5G/NR - Initial Access/RACH                                           Home : www.sharetechnote.com





Initial Access means a sequence of process between UE and gNB(Network) in order for UE to aquire Uplink Synchronization and obtain specified ID for the radio access communication. In more familiar terms, this Initial Access is refered to be 'RACH process'. Depending on the document, the term Initial Access may mean 'Downlink Synchronization + RACH'. But in my case, Initial Access usually refer to RACH process and I wrote a separate page for downlink synchronization.


Even though the detailed parameter is not determined (as of Apr 2017), the overal logic of NR RACH will be very similar to LTE RACH process (Based on TR 38.804 v1.0.0 - Ref [32]). So if you are already familiar with LTE RACH process, it would easily pick up NR RACH process. If you are not familiar with LTE RACH process, I would strongly recommend to go through LTE RACH page and try to get familiar with the procedure.




Why RACH ?


The first question poping up in your mind when you first hear about the word RACH or RACH Process would be 'Why RACH ?', 'What is the functionality/purpose of RACH process ?', "Why we need this kind of complicated (looks over-complicated) ?'.

For sure, it is not for confusing you :), RACH has very important functionality especially in LTE (and in WCDMA as well). The main purpose of RACH can be described as follows.

    i) Achieve UP link synchronization between UE and eNB

    ii) Obtain the resource for Message 3 (e.g, RRC Connection Request)

In most of the communication (especially digital comunication regardless of whether it is wired or wireless), the most important precondition is to establish the timing synchronization between the reciever and transmitter. So whatever communication technology you would study, you would see some kind of synchronization mechanism that is specially designed for the specific communication.


In NR (in LTE and WCDMA as well), the synchronization in downlink (Transmitter = gNB, Reciever = UE), this synchronization is achieved by the special synchronization channel (special physical signal pattern). Refer to Synchronization page for the details.

This downlink sync signal gets broadcasted to everybody and it is get transmitted all the time with a certain interval.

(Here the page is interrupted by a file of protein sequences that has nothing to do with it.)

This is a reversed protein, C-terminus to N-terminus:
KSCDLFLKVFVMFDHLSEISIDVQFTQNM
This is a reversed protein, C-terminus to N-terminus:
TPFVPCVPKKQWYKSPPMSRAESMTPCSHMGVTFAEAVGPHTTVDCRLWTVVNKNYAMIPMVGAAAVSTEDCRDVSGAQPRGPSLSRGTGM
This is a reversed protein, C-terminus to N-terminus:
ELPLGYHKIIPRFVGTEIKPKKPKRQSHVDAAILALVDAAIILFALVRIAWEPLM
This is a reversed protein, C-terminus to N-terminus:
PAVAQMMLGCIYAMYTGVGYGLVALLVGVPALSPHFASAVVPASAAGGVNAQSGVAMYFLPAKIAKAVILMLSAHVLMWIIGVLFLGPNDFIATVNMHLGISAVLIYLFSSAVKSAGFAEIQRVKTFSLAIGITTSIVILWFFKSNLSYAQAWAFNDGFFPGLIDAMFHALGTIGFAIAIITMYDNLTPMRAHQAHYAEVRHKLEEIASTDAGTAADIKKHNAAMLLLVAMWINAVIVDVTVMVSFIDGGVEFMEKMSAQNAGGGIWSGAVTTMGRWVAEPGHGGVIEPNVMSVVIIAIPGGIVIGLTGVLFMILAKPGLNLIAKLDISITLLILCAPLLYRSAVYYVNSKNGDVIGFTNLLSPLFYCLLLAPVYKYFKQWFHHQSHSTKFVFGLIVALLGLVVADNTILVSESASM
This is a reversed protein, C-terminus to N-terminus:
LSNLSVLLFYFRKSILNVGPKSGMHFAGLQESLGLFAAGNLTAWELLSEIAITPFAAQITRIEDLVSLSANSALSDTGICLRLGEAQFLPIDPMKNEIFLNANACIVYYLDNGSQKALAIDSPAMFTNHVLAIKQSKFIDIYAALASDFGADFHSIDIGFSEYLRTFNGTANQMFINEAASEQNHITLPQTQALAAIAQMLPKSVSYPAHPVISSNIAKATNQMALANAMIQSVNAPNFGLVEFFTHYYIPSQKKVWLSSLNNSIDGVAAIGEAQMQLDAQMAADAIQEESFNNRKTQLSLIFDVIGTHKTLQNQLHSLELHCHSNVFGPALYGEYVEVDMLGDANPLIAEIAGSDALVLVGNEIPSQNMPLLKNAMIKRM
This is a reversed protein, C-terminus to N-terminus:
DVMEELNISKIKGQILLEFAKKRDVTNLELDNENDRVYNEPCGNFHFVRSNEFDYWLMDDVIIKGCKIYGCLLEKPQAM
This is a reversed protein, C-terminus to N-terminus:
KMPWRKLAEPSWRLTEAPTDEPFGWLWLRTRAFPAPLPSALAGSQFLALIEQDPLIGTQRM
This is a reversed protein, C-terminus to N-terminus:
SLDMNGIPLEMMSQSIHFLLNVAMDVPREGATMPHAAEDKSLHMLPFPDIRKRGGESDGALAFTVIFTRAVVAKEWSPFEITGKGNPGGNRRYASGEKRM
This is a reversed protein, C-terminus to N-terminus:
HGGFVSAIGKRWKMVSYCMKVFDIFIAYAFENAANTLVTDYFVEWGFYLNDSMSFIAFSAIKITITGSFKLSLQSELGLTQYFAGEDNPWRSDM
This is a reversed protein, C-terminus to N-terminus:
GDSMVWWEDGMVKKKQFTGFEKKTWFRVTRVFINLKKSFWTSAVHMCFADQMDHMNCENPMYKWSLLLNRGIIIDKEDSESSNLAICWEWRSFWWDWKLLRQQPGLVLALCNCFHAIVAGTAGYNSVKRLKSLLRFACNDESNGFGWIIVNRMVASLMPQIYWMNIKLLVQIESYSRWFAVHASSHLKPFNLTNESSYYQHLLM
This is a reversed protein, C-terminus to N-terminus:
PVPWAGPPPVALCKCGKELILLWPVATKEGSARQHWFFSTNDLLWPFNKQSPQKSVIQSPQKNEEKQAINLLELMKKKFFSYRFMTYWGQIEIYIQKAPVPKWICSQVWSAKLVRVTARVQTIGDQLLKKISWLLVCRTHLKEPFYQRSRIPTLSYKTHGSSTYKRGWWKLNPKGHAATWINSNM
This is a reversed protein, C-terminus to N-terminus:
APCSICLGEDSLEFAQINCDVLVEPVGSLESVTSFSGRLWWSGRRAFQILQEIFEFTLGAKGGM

However in Uplink(Transmitter = UE, Reciever = gNB), it is not efficient (actually waste of energy and causing a lot of interference to other UEs) if UE is using this kind of broadcasting/always-on synchronization mechanism. You may easily understand this kind of problem. In case of uplink, this synchronization process should meet following criteria

    i) The synchronization process should happen only when there is immediate necessity

    ii) The synchronization should be dedicated to only a specific UE

All the complicated/confusing stories in this page is mostly about the process specially designed mechanism to meet these criteria.


Another purpose of RACH process is to obtain the resource for Msg3 (Message 3). RRC Connection Request is one example of Msg3 and there are several different types of Msg3 depending on situation. You would figure out this part in reading through this page and this is not very complicated to understand.



Two types of RACH : Contention Based and NonContention Based


This is also almost same as in LTE as described below.


When a UE transmit a PRACH Preamble, it transmits with a specific pattern and this specific pattern is called a "Signature". In each LTE cell, total 64 preamble signatures are available and UE select randomly one of these signatures.


UE select "Randomly" one of these signatures ?


Does this mean that there is some possibility that multiple UEs send PRACH with identical signatures ?




There is such a possibility. It means the same PRACH preamble from multipe UE reaches the NW at the same time.. this kind of PRACH collision is called "Contention" and the RACH process that allows this type of "Contention" is called "Contention based" RACH Process. In this kind of contention based RACH process, Network would go through additional process at later step to resolve these contention and this process is called "Contention Resolution" step.